Improve Your Lawn & Gardens with Sprinkler Systems
If you want to enjoy a lush landscape throughout the growing season, sprinkler systems may be just the thing for you. Lawn and garden irrigation, one way or another, is an essential part of caring for your landscape, and sprinkler systems make it just that much easier — especially here in Florida.
Regardless of whether you’re plotting out a new landscape for your home or are looking for easier, more cost-efficient ways to care for your existing landscape, understanding the kinds of sprinkler systems that are available and how they differ can help you choose the best option for your situation.
In this post, we’ll touch on the three common kinds of sprinkler systems and their unique features.
Rotor-type sprinklers apply water by use of a rotating head (and are identified by their moving streams of water). More than likely you’ve seen one of these kinds of sprinkler systems in action – and you can pick out one of the older varieties by its sound alone (think “chooka-chooka-chooka-tic-tic-tic-tic”).
Rotor systems typically cover an area of 10-40 feet and are placed about 20-50 feet apart or so, depending on the type. Their bodies can be either of the shrub or pop-up style. Pop-up heads help prevent accidental trips and falls — and because they’re underground unless they’re being used, they also prevent accidental damage from lawn equipment.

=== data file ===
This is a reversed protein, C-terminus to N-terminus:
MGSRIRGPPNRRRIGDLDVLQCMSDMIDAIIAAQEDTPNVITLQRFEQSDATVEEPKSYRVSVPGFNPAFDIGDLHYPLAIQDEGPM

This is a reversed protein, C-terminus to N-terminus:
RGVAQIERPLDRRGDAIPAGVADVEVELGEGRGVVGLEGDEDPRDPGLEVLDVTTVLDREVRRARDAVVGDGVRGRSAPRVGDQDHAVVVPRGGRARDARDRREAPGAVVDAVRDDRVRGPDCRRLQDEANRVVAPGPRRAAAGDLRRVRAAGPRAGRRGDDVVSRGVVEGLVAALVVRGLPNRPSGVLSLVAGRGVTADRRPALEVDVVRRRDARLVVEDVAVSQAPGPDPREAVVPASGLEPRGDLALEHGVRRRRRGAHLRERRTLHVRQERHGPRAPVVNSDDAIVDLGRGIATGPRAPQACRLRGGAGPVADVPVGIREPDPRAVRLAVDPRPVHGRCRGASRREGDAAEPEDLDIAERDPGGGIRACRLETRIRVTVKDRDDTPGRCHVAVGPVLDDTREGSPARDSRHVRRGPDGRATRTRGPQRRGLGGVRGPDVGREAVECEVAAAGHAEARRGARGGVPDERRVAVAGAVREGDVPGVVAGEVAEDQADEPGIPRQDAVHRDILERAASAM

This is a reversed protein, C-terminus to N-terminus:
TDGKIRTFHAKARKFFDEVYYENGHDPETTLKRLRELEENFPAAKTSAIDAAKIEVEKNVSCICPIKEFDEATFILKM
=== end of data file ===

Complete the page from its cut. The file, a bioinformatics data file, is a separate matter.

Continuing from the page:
With pop-up heads, be aware that different pop-up head heights are available for different applications (your grass variety, shrub type or groundcover applications can require different heights). These heights can vary from 3″ to 12.”
Shrub-style heads are mounted above ground (up to 3′ or so) and are positioned to spray water over taller, denser shrubs.
Spray Head Sprinkler Systems
Spray head sprinkler systems distribute their water in a pattern, typically a circle. Because the pattern is constant (unlike with the rotor system), this kind of irrigation system has a high application rate. Due to this application rate, spray head systems are best for more absorbent, flatter grounds where run-off is less of an issue.
Like rotor systems, spray head systems can be installed with pop-up heads or freestanding heads.
Drip Watering Systems
Drip systems tend to make the best use of water, as they apply water directly to the soil or subsurface root zone, which reduces evaporation. Drip watering systems consist of hoses or tubing with small holes so that water slowly “drips” or sweats out – hence the name. This is the oldest method of irrigation, having gotten its roots in ancient China, where clay pots filled with water were buried underground. Drip watering systems can be as simple as a soaker hose setup laid out around your garden or buried under your garden’s mulch. For a more complex setup, you can add timers and risers.
Lowes has some good information on drip systems and a video on installation here.
We’re also proponents of using rain barrels for drip irrigation, when possible. Rain barrels can:
- supply water for your drip irrigation system
- help manage standing water or drainage issues in your yard
- save you money while helping to conserve natural resources
That’s a triple win!
Simple: Irrigation maintains healthy landscapes and conserves water, if done correctly.
We here at Roedell’s Landscaping design irrigations systems specific to your landscape needs. These custom-designed systems use the latest technology to maintain an optimal water supply to your landscapes and gardens and provide:
- Intelligent water usage designed to save money
- Improved health and sustainability in and for your landscape
- Protection for your investment
If you’d like an estimate, feel free to contact us here.